The Pain Catastrophizing Scale (PCS)
Dr. Sullivan’s work has led to significant advance in knowledge on how psychological factors influence trajectories of recovery following musculoskeletal injury. One line of research has addressed the role of ‘pain catastrophizing’ as a determinant of problematic recovery outcomes following injury. Pain catastrophizing has been broadly defined as an ‘exaggerated negative mental set brought to bear during actual or anticipated experience of pain’. The Pain Catastrophizing Scale (PCS) was developed as part of this program of research. The PCS has been translated into 27 languages and has been incorporated into the assessment protocols of pain clinics and rehabilitation centres around the world. The 1995 paper describing the development of the PCS has been cited over 6000 times. A paper addressing the theoretical foundations of pain catastrophizing has been cited over 2200 times and has been listed as one of the top 5 citation classics in pain research between 2000 and 2010 (J Anesth (2012) 26:85–93).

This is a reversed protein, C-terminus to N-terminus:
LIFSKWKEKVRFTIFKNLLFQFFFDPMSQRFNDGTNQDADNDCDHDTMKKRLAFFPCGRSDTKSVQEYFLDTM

The PCS is now licensed and distributed by Mapi Research Trust on behalf of Dr. Michael Sullivan.
For more information about permissions, conditions of use and licensing, please visit ePROVIDE Mapi Research Trust.
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The Pain Catastrophizing Scale: Development and validation. Sullivan, M.J.L., Bishop, S.R., Pivik, J. (1995)Psychological Assessment; 7: 524-532